Speaking with NutraIngredients-USA at the inaugural Healthy & Natural Show in Chicago, Amy Keller, director of education and training at Organic India, told us that adaptogenic herbs sound like herbs that are too good to be true, but these herbs have been used traditionally for thousands of years in both Ayurveda and Traditional Chinese Medicine.
“We generally tell consumers that they are bi-directional, which means if a person is really high strung it’s going to bring them down to a healthy normal level, but if they’re down in the dumps it’s going to bring them up. They work both ways to help mitigate stress in the body,” she said.
“I think the interest in traditional methods of healing is growing in popularity because Western medicine is a one-size-fits-all approach, but these traditional modalities treat each individual as a unique person. I also think that these type of herbs help mitigate stress and we live in a very stressful environment.”
Keller noted that Holy Basil, Ashwagandha, Amalaki are amongst the most popular Ayurvedic adaptogenic herbs that Organic India works with on a daily basis, and awareness of these herbs is increasing around the world.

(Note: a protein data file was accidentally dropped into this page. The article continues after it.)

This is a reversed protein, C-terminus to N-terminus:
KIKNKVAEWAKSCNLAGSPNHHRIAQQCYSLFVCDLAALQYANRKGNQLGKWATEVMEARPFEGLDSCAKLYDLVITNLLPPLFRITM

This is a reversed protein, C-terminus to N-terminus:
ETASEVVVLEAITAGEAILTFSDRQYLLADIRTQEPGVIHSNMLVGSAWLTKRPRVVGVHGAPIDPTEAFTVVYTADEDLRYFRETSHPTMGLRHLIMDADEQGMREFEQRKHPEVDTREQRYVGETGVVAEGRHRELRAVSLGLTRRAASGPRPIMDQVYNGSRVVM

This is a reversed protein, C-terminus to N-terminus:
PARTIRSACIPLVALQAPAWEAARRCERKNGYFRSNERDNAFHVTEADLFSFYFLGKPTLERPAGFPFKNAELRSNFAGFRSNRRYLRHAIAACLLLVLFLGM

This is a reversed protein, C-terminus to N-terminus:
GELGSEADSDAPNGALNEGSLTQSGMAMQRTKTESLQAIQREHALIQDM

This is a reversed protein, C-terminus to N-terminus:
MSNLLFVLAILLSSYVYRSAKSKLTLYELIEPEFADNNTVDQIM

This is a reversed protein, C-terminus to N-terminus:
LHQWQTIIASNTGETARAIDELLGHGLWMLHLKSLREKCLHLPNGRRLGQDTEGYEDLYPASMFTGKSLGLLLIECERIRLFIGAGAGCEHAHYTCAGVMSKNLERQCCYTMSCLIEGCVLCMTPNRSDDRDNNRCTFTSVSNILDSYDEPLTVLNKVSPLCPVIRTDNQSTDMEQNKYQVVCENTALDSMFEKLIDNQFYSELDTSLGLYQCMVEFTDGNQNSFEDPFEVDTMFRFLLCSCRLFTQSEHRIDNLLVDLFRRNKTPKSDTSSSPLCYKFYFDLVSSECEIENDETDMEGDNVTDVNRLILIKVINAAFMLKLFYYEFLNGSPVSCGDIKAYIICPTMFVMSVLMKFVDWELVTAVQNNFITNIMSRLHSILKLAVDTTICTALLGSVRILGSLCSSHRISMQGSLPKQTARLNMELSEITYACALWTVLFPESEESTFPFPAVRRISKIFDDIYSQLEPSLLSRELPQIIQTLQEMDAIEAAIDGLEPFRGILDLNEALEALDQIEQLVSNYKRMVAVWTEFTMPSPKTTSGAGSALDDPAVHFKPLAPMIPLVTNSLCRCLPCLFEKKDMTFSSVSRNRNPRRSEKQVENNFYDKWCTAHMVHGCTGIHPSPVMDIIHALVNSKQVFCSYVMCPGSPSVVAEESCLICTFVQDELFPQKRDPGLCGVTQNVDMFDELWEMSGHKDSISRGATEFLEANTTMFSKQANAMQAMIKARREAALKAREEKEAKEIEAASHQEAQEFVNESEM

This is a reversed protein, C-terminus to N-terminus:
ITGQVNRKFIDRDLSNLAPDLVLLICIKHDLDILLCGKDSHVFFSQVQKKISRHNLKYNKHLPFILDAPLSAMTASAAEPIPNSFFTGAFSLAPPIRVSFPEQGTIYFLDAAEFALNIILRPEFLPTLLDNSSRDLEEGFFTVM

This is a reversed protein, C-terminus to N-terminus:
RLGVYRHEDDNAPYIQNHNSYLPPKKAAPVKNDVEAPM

“I think adaptogenic herbs are difficult to understand even from a scientific perspective,” she added. “These plants have adapted in nature themselves over thousands of years. A lot of these herbs have grown in climates that are very hot or very cold or very high altitudes, so when you talk about the basic nature of a plant being able to adapt you can translate that into how it works in the human body in a really non-specific manner.”
Keller also discussed Organic India’s approach to farming and supply chain management. “We are a company that believes in regeneration,” she said. “We are committed to regenerative agriculture and we have converted tens of thousands of acres in India to organic farming. We also work with some of the most at risk populations in India, including women, widows, the elderly, and the illiterate, so it’s not just about traceability of where the herbs are grown and how they’re grown but also about the people in the supply chain.”